We will remember 2021 as a year of crucial, often frustrating challenges. Science and technology helped us to cope. A historic rollout of COVID-19 vaccines and boosters protected many from severe symptoms and death.
Yet, growing numbers of Americans grew skeptical of guidance from medical science and weary of government mandates to protect public health. Wildfires raged in California and numerous global events foreshadowed the bill that future generations will pay for climate change.
The great scientific and educational institutions of California labored to chart better paths to resilience. However, it often proved hard for them to speak with a voice to government whose impact was more than simply the sum of our parts.
The issues where science and technology expertise can provide insight to the State are numerous. Our new five-year plan has introduced two important innovations for our work.
First, we decided to focus especially on building a more resilient and sustainable California, whether the problems be environmental or biomedical. Of course, we will respond to the broader gamut of issues brought to us by state policymakers.
However, we hope our special focus on resilience and sustainability will help to identify the interdependencies among the policy options for individual problems. Addressing specific issues in depth while embedding them in a broader context will help California better sort out priorities among many competing demands. This includes continuing attention to the dimensions of social and economic justice.
Second, we have fine-tuned how we provide advice. We now have a three-pronged approach. Our Science and Technology Policy Fellows contribute vital human capital for the legislature and executive branches to utilize scientific insights. Our full-scale investigations of problems defined by state leaders provide rigorously reviewed statements of the best research findings and a set of policy recommendations. These studies often require one to two years. As a result, we have created a suite of new methods for quicker responses.
CCST identifies outstanding experts incorporating the full range of needed understanding. Those experts then provide their individual insights and recommendations to policymakers. While less in-depth, this feedback is quick and builds valuable networks between the state’s researchers and government leaders.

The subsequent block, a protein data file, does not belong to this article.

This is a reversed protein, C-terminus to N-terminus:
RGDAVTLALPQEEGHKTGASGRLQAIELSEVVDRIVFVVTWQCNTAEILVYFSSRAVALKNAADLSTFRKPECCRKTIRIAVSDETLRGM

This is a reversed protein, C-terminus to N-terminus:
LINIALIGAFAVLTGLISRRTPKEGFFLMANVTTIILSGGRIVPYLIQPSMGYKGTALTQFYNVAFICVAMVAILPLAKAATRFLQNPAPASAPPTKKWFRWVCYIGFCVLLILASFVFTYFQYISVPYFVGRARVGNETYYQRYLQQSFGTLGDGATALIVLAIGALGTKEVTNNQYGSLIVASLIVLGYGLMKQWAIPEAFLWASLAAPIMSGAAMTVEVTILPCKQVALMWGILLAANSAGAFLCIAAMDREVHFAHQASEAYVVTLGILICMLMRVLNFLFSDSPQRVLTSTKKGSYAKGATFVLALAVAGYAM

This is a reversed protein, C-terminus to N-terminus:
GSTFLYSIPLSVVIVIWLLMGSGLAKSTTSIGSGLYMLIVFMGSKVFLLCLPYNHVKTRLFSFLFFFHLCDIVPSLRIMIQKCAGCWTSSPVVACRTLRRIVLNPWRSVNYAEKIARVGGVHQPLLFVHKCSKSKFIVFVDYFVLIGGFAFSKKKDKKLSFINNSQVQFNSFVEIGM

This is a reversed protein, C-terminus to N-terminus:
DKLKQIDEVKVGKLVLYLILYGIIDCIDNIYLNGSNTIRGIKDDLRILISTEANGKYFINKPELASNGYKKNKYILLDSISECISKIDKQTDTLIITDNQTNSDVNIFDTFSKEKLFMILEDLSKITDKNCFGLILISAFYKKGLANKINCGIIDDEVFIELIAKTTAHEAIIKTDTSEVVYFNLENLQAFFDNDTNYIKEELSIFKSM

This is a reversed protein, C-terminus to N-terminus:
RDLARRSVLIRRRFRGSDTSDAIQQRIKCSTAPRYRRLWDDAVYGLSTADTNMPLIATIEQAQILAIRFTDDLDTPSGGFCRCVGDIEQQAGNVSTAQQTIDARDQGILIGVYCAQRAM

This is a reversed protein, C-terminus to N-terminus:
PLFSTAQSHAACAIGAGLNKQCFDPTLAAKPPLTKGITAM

Because of this strategy, in 2021, the state government decided to invest $5M to support our resilience work on climate change, wildfires, and pandemics. The analysis of our Disaster Resilience Initiative have already informed new federal and state policy that will improve accounting for the human health impacts of exposure to California wildfire smoke.
Our COVID-19 working group produced recommendations for legislators to strengthen preparation and response to future pandemics. And our Expert Briefings raised awareness of issues surrounding extreme heat, drought, electrical grid resilience, and more. We highlighted the economic and social impacts of research by partner institutions and created opportunities for their experts to participate in the policy arena.
In 2022, we look forward to continuing to strengthen our partnerships to provide nonpartisan, evidence-based analyses and advice for California leadership.
CCST looks forward to working with our extraordinary institutional and philanthropic partners to build a more resilient and sustainable future for all Californians.
— PETER COWHEY, PhD
Chair, CCST Board of Directors
Dean and Qualcomm Professor Emeritus,
UC San Diego School of Global Policy and Strategy
About the California Council on Science and Technology
The California Council on Science and Technology is a nonpartisan, nonprofit organization established via the California State Legislature — making California’s policies stronger with science since 1988. We engage leading experts in science and technology to advise State decision makers — ensuring that California policy is strengthened and informed by scientific knowledge, research, and innovation.